Yesterday we were among the few who remembered the fourth anniversary of the Islamic murder of Fusilier Lee Rigby in Woolwich on 22 May 2013.
Today we have been forced by ghastly events to think of the victims (22 killed, over 100 injured), their families, acquaintances and the people of Manchester and others who were among the 18,000 concert goers at the Manchester Arena last night.
The facts of this particular incident are still coming together and it will be a long time before the police work is complete.
We are urging the people of Britain to begin their work today.
The terrorist’s IED explosion
Last night 18,000 people, including many children, were at an Ariana Grande concert at the Manchester Arena. As the crowds were leaving, jostling shoulder to shoulder, managing tiny steps in the crush, a terrorist detonated an improvised explosive device (IED) and the happy crowd became body parts. We now know that the wearer of the IED was among those killed. So were English children and other innocent people. Some of the wounded will be scarred and probably disabled for life. Scores of English families will be changed forever by the blast.
The courage of first responders
The first responders included ordinary people who courageously and generously stopped what they were doing and joined official police and ambulance staff to help in every way they could.
Now is the time a different form of courage
Now we need “pre-responders” – people like the English Defence League supporters who have been campaigning for years for changes in our society so that tragedies like the Manchester attack don’t happen again.
Politicians, businesses, NGOs, the churches and citizens must now summon up courage to show that they are more fearful of terrorist attacks than they are of being called racists and Islamophobes.
Will we get the “same old, same old”?
After this attack, are we going to get the same old cliches of:
- Speeches from “leaders” who lack the courage to say anything other than “We are not going to let this affect our way of life”?
- New avatars and profile pictures, circulating a #PrayForManchester hashtag, lighting up a building with red, white and blue?
- Misdirected concern and resources devoted to investigating accusations of Islamophobia?
What do we imagine the people from ISIS who claimed this attack as one of their own think of our worn out battery of pathetic responses? They are laughing at our sentimentality. They are scornful of our reluctance to engage them in the war they have declared on us.
Of course people will change. For one thing, after Bataclan on 13 November 2015 and after last night’s attack, many people will decide that going to concerts is now not worth the risk. But the change we advocate is much greater than that.
What lies behind this attack?
The deadly explosion last night is a direct result of certain decisions – and failure to make other decisions – by our leaders. But let’s be honest – and now is an opportunity for honesty to burst free. The culpability is wider than leaders. It includes the people who opened our borders, the sponsors of multiculturalism, the enforcers of political correctness, the churches and community groups whose naiveté led them down the cul de sac of interfaith dialogue, the people – your family members, workmates, members of your profession or union – whose words and attitudes have intimidated you out of speaking your mind.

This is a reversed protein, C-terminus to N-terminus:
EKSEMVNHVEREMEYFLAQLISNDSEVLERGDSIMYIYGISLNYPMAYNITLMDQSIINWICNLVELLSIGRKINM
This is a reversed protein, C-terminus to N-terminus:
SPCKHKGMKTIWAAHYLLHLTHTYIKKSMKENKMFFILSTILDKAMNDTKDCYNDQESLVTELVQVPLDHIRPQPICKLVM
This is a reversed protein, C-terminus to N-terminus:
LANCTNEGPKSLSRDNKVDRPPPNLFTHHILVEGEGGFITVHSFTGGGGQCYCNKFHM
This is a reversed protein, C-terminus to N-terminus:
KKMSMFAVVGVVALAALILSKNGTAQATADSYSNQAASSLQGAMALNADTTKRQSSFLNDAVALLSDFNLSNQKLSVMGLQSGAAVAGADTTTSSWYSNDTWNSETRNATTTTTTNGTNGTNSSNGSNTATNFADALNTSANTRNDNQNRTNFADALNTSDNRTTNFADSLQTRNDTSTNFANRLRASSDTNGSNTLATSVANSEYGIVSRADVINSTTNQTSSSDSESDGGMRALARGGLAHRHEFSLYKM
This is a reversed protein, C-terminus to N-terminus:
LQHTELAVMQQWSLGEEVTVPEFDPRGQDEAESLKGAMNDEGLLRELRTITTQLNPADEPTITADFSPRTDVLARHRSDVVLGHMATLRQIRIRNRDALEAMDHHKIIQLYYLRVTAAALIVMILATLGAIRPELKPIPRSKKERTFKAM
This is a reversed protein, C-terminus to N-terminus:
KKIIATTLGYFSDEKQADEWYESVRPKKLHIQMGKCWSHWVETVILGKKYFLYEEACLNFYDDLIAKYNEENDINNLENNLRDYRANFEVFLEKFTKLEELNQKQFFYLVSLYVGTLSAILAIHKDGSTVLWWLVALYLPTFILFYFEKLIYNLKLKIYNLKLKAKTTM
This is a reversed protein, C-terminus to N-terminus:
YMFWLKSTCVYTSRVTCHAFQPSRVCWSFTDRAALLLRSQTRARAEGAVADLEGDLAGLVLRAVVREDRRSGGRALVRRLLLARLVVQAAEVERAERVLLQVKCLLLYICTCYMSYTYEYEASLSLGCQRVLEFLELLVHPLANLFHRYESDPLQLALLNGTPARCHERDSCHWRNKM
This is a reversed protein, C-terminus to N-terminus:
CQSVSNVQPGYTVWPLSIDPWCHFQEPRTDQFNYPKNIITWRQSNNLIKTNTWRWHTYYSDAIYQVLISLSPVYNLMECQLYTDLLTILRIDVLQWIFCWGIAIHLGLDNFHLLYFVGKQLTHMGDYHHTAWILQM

We MUST change in response to the Manchester attack
It would be a pathetic, cowardly mistake to assume that the policies and actions that enabled the following attacks would be the policies and actions that will prevent the next incident:
- the London Transport bombings in 2005,
- the Islamic murder of Lee Rigby in 2013,
- the Westminster attack in March this year,
- the innumerable incidents of violence and intimidation by self-declared Muslims across Europe, and
- the many terrible attacks prevented by our security services.
The next English Defence League demonstration will be in Liverpool on 3 June
We are not asking for money or Facebook likes. The English Defence League have all the steadfast determination needed to continue our protests, our speeches, our publicity in line with our mission statement:
We are asking for your courage, the courage to say and do what must be done to prevent future Islamic atrocities and intimidation across the UK.
For those who have the courage to stand up to Islamism and stand up to those who enable Islamic violence and intimidation, we extend a welcoming hand for you to join us at our next scheduled national demonstration in Liverpool on 3 June. There will be men and women in Liverpool on that Saturday who have never marched with us before. Please march with us and them on 3 June:
This is how we – every adult in Britain – must change after the Manchester attack
- We must speak out to politicians and leaders to demand that Britain and Britons be defended from the attacks and intimidation we are becoming accustomed to.
- We must allow the bravest among us – those who have spoken out about the ideology that explicitly claims responsibility for these outrages, and promises more – to speak out, to be heard, to be given a fair hearing. These Cassandras, like Cassandra of Greek legend, have been right all along.
- We must encourage the open discussion of measures that can be taken that will prevent our people being subject to terrorist atrocities year in, year out for generations to come. The English Defence League has proposed one approach.
Other people should be able to improve on our proposal. The important thing is that measures of this magnitude MUST be discussed openly. Cowardice and wishful thinking were not what put the “Great” in Great Britain. Courage, clear thinking and decisive action are at the bedrock of our tradition. We must embody these qualities until we are safe once again.